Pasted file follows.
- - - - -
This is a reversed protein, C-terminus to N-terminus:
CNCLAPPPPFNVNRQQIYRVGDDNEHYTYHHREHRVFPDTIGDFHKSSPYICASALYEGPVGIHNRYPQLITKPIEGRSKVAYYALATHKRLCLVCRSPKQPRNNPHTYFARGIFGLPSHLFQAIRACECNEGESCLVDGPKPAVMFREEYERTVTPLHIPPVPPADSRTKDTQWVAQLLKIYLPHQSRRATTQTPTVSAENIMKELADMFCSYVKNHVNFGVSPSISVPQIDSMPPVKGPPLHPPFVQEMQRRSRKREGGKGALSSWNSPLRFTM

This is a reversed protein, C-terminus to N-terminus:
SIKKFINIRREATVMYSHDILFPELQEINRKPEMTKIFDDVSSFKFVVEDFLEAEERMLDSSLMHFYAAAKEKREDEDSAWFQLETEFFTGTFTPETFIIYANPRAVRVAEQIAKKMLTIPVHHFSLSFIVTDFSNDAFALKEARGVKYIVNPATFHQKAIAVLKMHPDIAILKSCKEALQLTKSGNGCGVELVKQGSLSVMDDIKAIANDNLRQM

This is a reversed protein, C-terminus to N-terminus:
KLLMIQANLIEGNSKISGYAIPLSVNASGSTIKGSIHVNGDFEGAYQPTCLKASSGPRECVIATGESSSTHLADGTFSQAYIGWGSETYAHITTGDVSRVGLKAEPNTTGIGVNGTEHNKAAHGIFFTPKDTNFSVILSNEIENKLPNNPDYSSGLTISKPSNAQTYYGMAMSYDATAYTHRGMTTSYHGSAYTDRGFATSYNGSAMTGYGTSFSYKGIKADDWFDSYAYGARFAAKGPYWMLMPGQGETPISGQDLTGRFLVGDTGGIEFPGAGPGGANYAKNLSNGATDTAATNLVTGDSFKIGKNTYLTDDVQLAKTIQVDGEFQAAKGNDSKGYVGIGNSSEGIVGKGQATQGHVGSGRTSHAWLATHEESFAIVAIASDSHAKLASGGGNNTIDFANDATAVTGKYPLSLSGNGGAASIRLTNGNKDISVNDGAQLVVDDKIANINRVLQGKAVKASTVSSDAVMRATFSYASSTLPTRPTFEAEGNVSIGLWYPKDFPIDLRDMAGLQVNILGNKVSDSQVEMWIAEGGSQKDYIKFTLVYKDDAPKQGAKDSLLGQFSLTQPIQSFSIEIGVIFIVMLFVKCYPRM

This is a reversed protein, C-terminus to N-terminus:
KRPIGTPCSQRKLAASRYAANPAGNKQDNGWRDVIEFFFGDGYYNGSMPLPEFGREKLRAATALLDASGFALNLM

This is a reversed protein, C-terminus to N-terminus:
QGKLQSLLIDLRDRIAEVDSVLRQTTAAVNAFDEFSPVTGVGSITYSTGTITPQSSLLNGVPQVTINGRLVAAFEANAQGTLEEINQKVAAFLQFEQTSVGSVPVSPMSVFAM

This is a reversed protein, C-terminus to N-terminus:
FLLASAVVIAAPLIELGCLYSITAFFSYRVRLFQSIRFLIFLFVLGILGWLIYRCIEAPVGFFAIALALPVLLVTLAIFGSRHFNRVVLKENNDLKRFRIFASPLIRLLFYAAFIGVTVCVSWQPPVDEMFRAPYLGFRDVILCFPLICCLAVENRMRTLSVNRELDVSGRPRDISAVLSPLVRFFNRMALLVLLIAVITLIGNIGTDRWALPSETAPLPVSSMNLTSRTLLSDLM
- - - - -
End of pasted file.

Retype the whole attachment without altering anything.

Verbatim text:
This is a reversed protein, C-terminus to N-terminus:
CNCLAPPPPFNVNRQQIYRVGDDNEHYTYHHREHRVFPDTIGDFHKSSPYICASALYEGPVGIHNRYPQLITKPIEGRSKVAYYALATHKRLCLVCRSPKQPRNNPHTYFARGIFGLPSHLFQAIRACECNEGESCLVDGPKPAVMFREEYERTVTPLHIPPVPPADSRTKDTQWVAQLLKIYLPHQSRRATTQTPTVSAENIMKELADMFCSYVKNHVNFGVSPSISVPQIDSMPPVKGPPLHPPFVQEMQRRSRKREGGKGALSSWNSPLRFTM

This is a reversed protein, C-terminus to N-terminus:
SIKKFINIRREATVMYSHDILFPELQEINRKPEMTKIFDDVSSFKFVVEDFLEAEERMLDSSLMHFYAAAKEKREDEDSAWFQLETEFFTGTFTPETFIIYANPRAVRVAEQIAKKMLTIPVHHFSLSFIVTDFSNDAFALKEARGVKYIVNPATFHQKAIAVLKMHPDIAILKSCKEALQLTKSGNGCGVELVKQGSLSVMDDIKAIANDNLRQM

This is a reversed protein, C-terminus to N-terminus:
KLLMIQANLIEGNSKISGYAIPLSVNASGSTIKGSIHVNGDFEGAYQPTCLKASSGPRECVIATGESSSTHLADGTFSQAYIGWGSETYAHITTGDVSRVGLKAEPNTTGIGVNGTEHNKAAHGIFFTPKDTNFSVILSNEIENKLPNNPDYSSGLTISKPSNAQTYYGMAMSYDATAYTHRGMTTSYHGSAYTDRGFATSYNGSAMTGYGTSFSYKGIKADDWFDSYAYGARFAAKGPYWMLMPGQGETPISGQDLTGRFLVGDTGGIEFPGAGPGGANYAKNLSNGATDTAATNLVTGDSFKIGKNTYLTDDVQLAKTIQVDGEFQAAKGNDSKGYVGIGNSSEGIVGKGQATQGHVGSGRTSHAWLATHEESFAIVAIASDSHAKLASGGGNNTIDFANDATAVTGKYPLSLSGNGGAASIRLTNGNKDISVNDGAQLVVDDKIANINRVLQGKAVKASTVSSDAVMRATFSYASSTLPTRPTFEAEGNVSIGLWYPKDFPIDLRDMAGLQVNILGNKVSDSQVEMWIAEGGSQKDYIKFTLVYKDDAPKQGAKDSLLGQFSLTQPIQSFSIEIGVIFIVMLFVKCYPRM

This is a reversed protein, C-terminus to N-terminus:
KRPIGTPCSQRKLAASRYAANPAGNKQDNGWRDVIEFFFGDGYYNGSMPLPEFGREKLRAATALLDASGFALNLM

This is a reversed protein, C-terminus to N-terminus:
QGKLQSLLIDLRDRIAEVDSVLRQTTAAVNAFDEFSPVTGVGSITYSTGTITPQSSLLNGVPQVTINGRLVAAFEANAQGTLEEINQKVAAFLQFEQTSVGSVPVSPMSVFAM

This is a reversed protein, C-terminus to N-terminus:
FLLASAVVIAAPLIELGCLYSITAFFSYRVRLFQSIRFLIFLFVLGILGWLIYRCIEAPVGFFAIALALPVLLVTLAIFGSRHFNRVVLKENNDLKRFRIFASPLIRLLFYAAFIGVTVCVSWQPPVDEMFRAPYLGFRDVILCFPLICCLAVENRMRTLSVNRELDVSGRPRDISAVLSPLVRFFNRMALLVLLIAVITLIGNIGTDRWALPSETAPLPVSSMNLTSRTLLSDLM